Answer: So do I, and I am giving you some boundaries here to work within and also trying to help you understand a little about socialising your dog.
So how about if I could offer you play with control?
Let’s go back to my article “Socialisation what is it exactly“. “Socialisation is showing your puppy something new and assigning a value to it“.
When you get your puppy from your breeder, unless there is a genetic problem with this breeding, your puppy will likely have a high value for other dogs.
Remember that your pup has been raised with other dogs and leaned most skills from them, so as soon as you get your pup you can assume you will need to curb this high value if your to is have some control.
When I run Early Education classes, (puppy school), I will often have the whole litter in the class as it is a breeder organised class. Throughout the 6 week course the puppies are not here to play with each other but learn to work for their owners around their (fun) litter mates. The puppies do get to greet each other and they even might have a little play here and there but we focus on making the owner valuable through play, rewards and communication.
As your pup develops into a young adult there are Development Periods (see the article here) that present themselves which could also produce behavioural problems, but if your the centre of your dogs attention you can reward what you like walk away from what you don’t.
Once you get your dog into early maturity 15 – 18 months, you CAN allow play, but by now your dog isn’t learning life skills, it’s just having a good time and will likely respond to your call now.
Your dog as a puppy will have learned that other dogs are not that fun, but will be comfortable around them. The development periods are over and your dog can think through these interactions rationally and not through immature emotions which can have major influences on social behaviour.
This past weekend I had a dog staying with me and he was showing an excessive amount of submission around my dogs so as he seemed to have a negative value I wanted to help lift his value to a neutral or even a positive one. A dog that displays excessive submission can often be a target for some dogs.
I let our mature German Shepherd Diesel out in the back yard with him, after he was overly submissive they had a little play. Now Diesel is pretty neutral to other dogs and will recall away from them and walk by them on leash, I would say he is well balanced.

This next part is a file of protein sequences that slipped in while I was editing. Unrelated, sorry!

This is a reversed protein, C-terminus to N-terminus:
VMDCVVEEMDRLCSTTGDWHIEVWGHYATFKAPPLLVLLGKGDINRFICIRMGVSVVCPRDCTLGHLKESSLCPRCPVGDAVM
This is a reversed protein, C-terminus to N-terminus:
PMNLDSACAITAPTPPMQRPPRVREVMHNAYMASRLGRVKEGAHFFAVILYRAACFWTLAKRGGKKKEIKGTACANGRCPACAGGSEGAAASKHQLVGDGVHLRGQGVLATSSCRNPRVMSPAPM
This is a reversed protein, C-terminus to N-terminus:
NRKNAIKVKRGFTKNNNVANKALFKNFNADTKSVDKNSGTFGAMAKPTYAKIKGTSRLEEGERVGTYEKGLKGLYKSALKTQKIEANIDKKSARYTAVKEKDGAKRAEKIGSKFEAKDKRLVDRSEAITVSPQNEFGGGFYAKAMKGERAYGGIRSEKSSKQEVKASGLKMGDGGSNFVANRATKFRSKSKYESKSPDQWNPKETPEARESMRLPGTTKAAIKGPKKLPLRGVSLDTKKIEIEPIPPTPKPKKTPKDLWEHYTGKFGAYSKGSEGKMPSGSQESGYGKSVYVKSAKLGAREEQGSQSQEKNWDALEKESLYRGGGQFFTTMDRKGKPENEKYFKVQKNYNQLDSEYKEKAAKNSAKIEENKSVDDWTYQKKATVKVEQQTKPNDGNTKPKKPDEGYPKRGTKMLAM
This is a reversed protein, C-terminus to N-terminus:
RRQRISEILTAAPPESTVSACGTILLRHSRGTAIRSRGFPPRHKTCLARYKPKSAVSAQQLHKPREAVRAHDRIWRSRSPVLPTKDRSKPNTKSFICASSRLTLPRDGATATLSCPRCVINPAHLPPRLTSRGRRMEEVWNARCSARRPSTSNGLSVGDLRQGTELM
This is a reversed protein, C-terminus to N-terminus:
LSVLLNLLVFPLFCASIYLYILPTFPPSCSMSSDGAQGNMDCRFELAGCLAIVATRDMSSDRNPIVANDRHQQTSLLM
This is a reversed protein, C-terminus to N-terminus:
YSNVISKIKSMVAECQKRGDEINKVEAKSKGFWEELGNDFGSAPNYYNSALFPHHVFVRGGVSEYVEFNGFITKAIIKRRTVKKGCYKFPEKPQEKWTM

Play did occur but not to the level where both dogs were insane, this helped the Golden Retriever to feel better around Diesel for sure but it did not in any way compromise Diesels reliability.
The next day I let Diesel do the same and this time the Golden showed no submission at all, so I will not need to repeat this exercise as the value with Diesel is now good, and the Golden does not show any submission when seeing my dogs or a few dogs he met on the street when I had him out. Note I did not keep going until either dog was out of control.
I am not anti play, in fact here is an article I wrote back in 2009 called “The Importance of Play“. Playing with your dog is not an option (in my book) its an obligation, its fun, rewarding, bond building and great exercise for you both; but you do have to remember that I do see a lot of dogs in Behaviour Consultation that have developed many problems through unregulated or uncontrolled play or owners that were just trying to Socialise their dogs and something went wrong.
Puppy owners need to be sure of what they are exposing their pups to before they start, allowing your pup to play with other dogs and stopping “once it becomes a problem” is not the right choice.
If you have a dog that does have a problem with other dogs, be it that your reacts aggressively or is just out of control around other dogs because he or she wants to play and wont take no for an answer, I certainly can help you diagnose why these behaviours are occurring and develop a Behaviour Modification program to help.
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As always we welcome your comments, give us your thoughts below.